Review of Waterford Stanley Oisin stove
Nice Stove but suited to a smaller, or well insulated area
Have had the Stanley Oisin in for a couple of days now.I have burnt peat, dry and wet wood and high quality, homefire coal. The stove is listed, generally, from 5 to 6.4kw. Before buying, not having had a stove or fire before, I wasn't sure if this would be enough for me, and I regret to say it hasn't worked out for me. I heat a room around 3.5 to 6.5 metres long and 2.5 metres in depth. Calculated online I was told I needed a 3.4kw stove. However this stove is a higher kw rating and I find it doesn't deliver what I need to keep the room at a consistently toasty temperature. Before buying I was told by various sources that a stove at 5kw would be enough to have me in my boxer pants but I just have not got that type of heat. On reflection I think - as I suspected before I bought this - I should have purchased a 7-9kw stove for my room area and burnt on it. The problem with this stove is that it has only a small area to fit logs into, meaning you can only get say 3-5 good logs in at a squeeze, and you need this number to wack out the heat and not simply be using the stove as a glorified radiator. These tend moreover to burn up quickly if you have the vent fully open, which if turned down results in both a lower heat output and clouding of the viewing window. The smaller stove size also inadvertently results in logistical problems if burning wood solely as it means you must ensure each log you are burning is to the correct size - slightly under a foot - to go in this stove. Having burnt coal in it more recently, I find that the heat given off, whilst a lot better than wood, and lasting a lot longer without refill, is not amazing either. This I would hasten to add is not simply down to the stove or the make (which although smelted in China gets good reviews and sells well in the UK/Ireland) but I suspect heat loss from my Victorian terrace house, combined with the fact that it is hard to get a good fill into the stove on account of its small size. If others are reading this, with a view to getting a stove in, as I was one week ago, my advice would be to buy this stove if the area to be heated is less than that I stated above (my living room area) or if their house is more modern and facilitates better insulation. If for example you were simply buying a stove for a closed off bedroom or study or a small work area this would be ideal; but for a larger living area it would be safer to get a larger kw stove then fill it liberally or conservatively dependent on other heating factors like the weather, season and the insulation of your home. Overall I would still rate this stove as a 4/5 as it looks nice, is homely, and the 'issues' I have with it would in some respects or in similar ways be repeated with other makes of stove. It was also my error (not having had a stove before, or been exposed to a home fire since a child in the mid-90s) in getting a lower kw stove than it transpires I need. I would hasten to add, however, that I am testing the stove in an unusually warm late Sep/early Oct in 2011 and I may have a different view of it after the 2011/2012 Winter. If this is the case I will update this board. On a final note I bought this stove for £370 in Erwin's at Nutt's Corner in Antrim, and got it installed for £230. So for £500 all in, with a lot of free firewood and some coal, it will I'm certain make a nice addition to my Oil CH this Winter.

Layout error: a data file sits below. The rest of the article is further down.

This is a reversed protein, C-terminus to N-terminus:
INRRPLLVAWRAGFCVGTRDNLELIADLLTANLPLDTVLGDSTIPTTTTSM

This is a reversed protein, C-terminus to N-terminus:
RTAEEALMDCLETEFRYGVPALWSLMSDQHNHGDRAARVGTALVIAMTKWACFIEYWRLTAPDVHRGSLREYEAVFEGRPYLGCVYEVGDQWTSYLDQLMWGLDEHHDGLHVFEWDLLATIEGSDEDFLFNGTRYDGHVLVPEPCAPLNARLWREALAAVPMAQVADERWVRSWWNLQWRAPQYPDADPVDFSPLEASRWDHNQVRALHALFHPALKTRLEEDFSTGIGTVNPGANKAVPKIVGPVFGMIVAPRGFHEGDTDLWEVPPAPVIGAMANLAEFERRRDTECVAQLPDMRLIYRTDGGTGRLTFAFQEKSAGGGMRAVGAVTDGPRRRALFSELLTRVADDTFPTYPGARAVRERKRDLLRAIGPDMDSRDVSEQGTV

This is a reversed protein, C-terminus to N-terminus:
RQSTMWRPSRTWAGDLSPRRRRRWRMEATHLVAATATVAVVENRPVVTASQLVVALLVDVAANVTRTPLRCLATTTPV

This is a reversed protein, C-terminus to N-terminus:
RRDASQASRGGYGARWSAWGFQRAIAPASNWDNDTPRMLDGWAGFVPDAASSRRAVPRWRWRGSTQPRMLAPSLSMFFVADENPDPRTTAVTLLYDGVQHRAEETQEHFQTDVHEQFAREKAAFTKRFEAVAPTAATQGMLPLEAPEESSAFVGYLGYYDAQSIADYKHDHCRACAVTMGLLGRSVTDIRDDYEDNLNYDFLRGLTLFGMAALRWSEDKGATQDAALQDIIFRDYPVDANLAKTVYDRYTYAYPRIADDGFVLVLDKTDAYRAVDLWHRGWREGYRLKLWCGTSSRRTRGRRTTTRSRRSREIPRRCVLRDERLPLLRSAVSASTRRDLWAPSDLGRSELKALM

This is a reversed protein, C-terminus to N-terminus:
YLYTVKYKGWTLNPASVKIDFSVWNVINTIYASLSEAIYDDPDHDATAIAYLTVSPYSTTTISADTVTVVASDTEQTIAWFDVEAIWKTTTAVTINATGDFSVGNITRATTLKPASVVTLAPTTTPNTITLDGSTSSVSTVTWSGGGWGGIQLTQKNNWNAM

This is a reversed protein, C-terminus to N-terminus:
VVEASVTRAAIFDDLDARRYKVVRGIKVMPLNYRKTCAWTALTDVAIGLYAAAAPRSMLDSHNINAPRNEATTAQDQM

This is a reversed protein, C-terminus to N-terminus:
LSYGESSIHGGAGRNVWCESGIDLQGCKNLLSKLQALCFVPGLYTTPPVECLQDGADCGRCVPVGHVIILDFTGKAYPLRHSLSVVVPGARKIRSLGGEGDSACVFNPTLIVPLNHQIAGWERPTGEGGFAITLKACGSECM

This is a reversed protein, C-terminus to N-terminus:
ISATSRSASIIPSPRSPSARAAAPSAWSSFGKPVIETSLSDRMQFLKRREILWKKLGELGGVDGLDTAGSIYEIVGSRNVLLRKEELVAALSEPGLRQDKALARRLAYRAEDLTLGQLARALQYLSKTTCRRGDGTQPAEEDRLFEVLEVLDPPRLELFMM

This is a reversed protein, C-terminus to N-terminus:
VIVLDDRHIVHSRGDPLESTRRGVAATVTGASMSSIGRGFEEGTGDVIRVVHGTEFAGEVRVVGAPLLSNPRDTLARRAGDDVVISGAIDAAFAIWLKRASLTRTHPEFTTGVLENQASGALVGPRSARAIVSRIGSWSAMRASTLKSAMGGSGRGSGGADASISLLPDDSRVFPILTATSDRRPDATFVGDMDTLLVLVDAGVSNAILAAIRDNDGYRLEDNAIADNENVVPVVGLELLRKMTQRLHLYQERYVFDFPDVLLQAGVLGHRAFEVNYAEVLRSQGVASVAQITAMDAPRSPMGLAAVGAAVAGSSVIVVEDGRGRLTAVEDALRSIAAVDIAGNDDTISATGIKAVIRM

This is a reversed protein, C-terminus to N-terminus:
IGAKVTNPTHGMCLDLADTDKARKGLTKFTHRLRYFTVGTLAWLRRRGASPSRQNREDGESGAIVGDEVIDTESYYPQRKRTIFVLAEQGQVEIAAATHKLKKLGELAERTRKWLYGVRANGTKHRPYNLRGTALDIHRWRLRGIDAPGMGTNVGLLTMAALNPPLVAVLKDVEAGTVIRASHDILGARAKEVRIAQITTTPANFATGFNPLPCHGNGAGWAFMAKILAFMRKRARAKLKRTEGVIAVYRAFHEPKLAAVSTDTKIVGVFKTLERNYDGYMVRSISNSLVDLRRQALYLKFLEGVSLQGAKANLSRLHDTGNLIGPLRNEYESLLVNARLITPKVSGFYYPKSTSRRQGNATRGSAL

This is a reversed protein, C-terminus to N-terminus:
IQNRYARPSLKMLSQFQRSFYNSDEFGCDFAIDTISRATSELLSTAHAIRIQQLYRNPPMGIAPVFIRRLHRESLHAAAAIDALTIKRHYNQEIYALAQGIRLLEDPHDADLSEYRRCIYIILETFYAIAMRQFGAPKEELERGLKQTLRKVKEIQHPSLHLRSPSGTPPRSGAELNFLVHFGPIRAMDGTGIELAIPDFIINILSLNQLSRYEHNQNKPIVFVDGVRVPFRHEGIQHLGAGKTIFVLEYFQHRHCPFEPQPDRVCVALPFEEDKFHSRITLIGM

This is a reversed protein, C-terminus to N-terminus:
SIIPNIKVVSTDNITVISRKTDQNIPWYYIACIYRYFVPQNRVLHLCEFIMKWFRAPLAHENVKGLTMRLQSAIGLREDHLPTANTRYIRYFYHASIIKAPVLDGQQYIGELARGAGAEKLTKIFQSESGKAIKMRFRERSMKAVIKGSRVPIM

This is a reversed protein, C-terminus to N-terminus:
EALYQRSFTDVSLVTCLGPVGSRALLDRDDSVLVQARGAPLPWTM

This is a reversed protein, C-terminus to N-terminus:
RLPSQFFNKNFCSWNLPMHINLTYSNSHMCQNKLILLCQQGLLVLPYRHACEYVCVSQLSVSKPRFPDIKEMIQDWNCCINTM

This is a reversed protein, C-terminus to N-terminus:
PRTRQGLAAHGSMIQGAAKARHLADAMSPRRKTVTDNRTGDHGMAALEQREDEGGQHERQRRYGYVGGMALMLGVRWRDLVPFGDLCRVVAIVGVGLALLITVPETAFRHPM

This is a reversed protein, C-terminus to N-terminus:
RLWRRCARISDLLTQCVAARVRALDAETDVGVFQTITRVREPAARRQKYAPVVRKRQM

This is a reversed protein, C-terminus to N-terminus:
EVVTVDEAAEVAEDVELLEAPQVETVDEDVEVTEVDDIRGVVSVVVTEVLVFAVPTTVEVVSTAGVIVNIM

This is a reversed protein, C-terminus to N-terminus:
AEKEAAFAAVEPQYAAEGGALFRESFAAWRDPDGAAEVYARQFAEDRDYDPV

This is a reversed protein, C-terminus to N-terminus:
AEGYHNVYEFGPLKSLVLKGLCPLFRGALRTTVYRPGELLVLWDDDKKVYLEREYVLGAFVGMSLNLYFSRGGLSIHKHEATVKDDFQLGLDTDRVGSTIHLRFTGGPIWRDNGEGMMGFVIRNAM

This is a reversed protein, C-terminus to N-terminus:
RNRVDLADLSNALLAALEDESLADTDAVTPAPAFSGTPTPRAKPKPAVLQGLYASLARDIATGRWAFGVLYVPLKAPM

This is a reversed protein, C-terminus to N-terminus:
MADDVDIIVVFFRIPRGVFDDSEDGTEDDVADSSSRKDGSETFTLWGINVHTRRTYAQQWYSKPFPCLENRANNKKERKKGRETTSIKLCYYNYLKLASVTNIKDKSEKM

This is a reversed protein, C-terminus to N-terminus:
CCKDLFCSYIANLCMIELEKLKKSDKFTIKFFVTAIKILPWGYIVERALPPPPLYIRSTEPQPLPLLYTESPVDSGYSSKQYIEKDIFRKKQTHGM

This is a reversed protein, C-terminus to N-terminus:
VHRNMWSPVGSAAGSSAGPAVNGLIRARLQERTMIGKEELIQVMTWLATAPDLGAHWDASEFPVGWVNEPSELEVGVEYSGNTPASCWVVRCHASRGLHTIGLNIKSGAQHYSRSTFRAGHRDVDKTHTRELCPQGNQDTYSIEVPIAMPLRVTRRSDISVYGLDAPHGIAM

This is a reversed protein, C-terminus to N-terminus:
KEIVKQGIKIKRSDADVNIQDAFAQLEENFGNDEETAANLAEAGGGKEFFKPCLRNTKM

Stove expert replied: Other factors like insulation, open plan areas etc should be considered before purchasing a stove to insure that the stove is powerful enough to heat the space required. The price is low for this stove but if you still require central heating a larger stove which would be more expensive may prove more cost effective. Still every little heat produced will help to cut other fuel costs.
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